By Vel Moonien in Mauritius –
Okiyo Maritime Corp, the Japanese company which owns the MV Wakashio, filed a motion before the Supreme Court of Mauritius last week to limit the claims arising from the accident at Pointe d’Esny to 719.6 million rupees, the equivalent of $16.6 million.
Chartered by Mitsui O.S.K Lines (MOL), the 203,130-ton and 300-meter-long ore carrier was sailing from China for Brazil when it veered off course while trying to pick up the Indian Ocean’s island’s cell phone network on the night of Saturday, July 25, 2020. It ended up on the coral reefs in the southeast of the island.
A few weeks later, one of the ship’s tanks ruptured due to the swell, spilling 1,000 tons of heavy oil into the lagoon and causing the worst ecological disaster Mauritius has ever witnessed. Subsidiary of Nagashiki Shipping, Okiyo Maritime Corp is pleading for the creation of a $16.6 million’s fund to pay compensation to the State of Mauritius, recalling that it ratified the Convention on Limitation of Liability for Maritime Claims (LLMC) 19 years ago. The Japanese company’s claim will be debated on January 10, 2022, State Counsels having to analyze the affidavit sworn by Okiyo Maritime Corp.
In the meantime, the dismantling of what remains of the stern started in early November, after months of stand-bye due to bad weather conditions. It was stopped again a few days ago because of unfavorable weather. Some 2,500 tons of metal parts, including the main engine, were removed by the team of Chinese companies Lianyungang Dali Underwater Engineering and Hong Kong Lidada Ocean Engineering. A small amount of fuel oil leaked into the lagoon on November 3rd, angering locals, but it was quickly cleaned up by the Greek company Polyeco, which recovered 530 liters at Pointe-d’Esny and Rivière-des-Créoles. Part of the keel remains to be removed, but all depend on weather conditions.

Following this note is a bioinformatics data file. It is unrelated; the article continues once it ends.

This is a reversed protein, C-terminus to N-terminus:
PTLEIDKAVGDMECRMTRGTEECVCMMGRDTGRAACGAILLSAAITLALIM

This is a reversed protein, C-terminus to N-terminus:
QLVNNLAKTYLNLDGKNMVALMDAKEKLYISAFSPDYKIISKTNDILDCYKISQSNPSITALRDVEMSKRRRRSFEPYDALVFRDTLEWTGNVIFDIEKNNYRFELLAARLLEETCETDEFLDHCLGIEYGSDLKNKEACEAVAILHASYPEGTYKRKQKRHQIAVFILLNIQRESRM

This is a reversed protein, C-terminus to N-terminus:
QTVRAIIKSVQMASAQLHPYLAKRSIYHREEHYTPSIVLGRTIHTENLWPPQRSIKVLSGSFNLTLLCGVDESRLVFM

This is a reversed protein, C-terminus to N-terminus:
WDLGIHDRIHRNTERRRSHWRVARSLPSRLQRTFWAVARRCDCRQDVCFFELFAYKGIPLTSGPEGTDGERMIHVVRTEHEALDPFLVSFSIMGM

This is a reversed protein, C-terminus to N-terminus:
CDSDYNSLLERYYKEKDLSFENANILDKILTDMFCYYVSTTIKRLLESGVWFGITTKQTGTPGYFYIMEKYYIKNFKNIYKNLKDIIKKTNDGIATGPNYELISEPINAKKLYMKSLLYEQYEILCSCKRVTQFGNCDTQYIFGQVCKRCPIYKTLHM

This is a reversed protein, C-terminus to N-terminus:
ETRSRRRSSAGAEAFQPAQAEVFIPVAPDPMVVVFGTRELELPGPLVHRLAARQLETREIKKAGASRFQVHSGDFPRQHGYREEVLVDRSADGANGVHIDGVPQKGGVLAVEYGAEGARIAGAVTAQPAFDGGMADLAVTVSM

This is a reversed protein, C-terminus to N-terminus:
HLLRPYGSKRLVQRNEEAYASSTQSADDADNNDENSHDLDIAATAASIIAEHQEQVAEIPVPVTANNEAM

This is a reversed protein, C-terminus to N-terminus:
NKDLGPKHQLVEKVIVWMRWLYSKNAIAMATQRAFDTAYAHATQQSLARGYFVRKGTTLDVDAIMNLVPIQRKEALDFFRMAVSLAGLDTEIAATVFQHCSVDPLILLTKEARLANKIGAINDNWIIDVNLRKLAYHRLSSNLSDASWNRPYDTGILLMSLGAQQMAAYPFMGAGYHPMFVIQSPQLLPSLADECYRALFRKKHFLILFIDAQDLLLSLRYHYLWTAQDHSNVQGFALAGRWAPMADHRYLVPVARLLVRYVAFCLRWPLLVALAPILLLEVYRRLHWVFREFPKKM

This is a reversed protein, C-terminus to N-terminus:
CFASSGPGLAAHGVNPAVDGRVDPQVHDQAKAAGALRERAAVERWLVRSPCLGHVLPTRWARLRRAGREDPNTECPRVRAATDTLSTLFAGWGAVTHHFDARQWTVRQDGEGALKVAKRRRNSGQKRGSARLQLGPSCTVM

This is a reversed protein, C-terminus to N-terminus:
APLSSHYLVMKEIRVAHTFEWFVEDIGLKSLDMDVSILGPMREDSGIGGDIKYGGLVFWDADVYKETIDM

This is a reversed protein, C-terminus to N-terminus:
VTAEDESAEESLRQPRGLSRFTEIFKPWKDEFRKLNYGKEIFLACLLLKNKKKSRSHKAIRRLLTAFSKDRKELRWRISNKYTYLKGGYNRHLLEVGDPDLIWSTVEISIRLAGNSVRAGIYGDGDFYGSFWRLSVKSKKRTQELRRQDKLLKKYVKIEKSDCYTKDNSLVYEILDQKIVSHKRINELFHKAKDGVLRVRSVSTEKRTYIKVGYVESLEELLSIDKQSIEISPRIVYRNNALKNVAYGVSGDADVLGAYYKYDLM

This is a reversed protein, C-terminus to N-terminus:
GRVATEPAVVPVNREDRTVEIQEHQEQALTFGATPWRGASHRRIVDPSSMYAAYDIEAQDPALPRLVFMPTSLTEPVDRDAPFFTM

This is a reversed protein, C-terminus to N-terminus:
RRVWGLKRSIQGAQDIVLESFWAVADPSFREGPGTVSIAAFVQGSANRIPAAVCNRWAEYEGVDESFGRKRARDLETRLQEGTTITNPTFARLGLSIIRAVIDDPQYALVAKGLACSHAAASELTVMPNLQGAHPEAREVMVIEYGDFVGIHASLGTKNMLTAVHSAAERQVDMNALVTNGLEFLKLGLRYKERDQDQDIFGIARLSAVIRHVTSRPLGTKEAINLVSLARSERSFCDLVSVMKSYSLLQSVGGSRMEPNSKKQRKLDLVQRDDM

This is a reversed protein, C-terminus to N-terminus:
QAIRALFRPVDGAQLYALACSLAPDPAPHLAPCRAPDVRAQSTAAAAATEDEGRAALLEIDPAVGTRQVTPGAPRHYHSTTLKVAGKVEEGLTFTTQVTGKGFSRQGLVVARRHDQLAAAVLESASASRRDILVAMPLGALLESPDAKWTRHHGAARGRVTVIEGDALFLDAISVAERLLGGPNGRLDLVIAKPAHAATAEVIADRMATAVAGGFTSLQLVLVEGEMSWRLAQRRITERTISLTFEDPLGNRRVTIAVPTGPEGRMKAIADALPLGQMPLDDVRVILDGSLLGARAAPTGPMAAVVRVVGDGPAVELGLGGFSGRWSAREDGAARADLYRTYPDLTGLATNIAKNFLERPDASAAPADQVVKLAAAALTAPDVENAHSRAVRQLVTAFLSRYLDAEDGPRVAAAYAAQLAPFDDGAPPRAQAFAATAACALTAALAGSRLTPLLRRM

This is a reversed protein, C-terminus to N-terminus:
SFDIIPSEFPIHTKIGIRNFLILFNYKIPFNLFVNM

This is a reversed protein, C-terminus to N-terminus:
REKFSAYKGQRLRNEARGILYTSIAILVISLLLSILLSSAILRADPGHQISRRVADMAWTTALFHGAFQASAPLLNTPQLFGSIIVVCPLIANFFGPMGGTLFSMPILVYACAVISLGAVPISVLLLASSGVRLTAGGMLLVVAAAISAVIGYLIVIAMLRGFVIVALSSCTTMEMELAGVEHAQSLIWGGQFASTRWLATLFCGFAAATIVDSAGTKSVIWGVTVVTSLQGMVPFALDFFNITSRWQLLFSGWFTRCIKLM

As of November 11th, claims for approximately 2 billion rupees ($46.1 million), have been made to the insurer of the MV Wakashio by 4,686 companies, organizations and individuals through the Ministry of Ocean Economy and Fisheries. The Japan P&I Club, the ship’s insurer, has been slow to pay up, with some 83 million rupees (more than $1.9 million) having been paid to certain individuals, and Minister Sudheer Maudhoo is having difficulty concealing his annoyance. Reacting in the National Assembly, he explained that the insurer is systematically questioning the artisanal fishing method in Mauritius by comparing it to what is being done in Japan.
Last June, MOL created a philanthropic trust in Mauritius, pending the establishment of a Foundation, to support environmental and societal projects. It says it has worked with Nagashiki Shipping and the Mauritian authorities for projects to rehabilitate the mangrove and coral reef on the southeast coast affected by the oil spill. This will be done through a fund of 800 million yen ($7 million). The initial fund is 300 million yen ($2.6 million) and the trust will be managed locally by hand-picked professionals.
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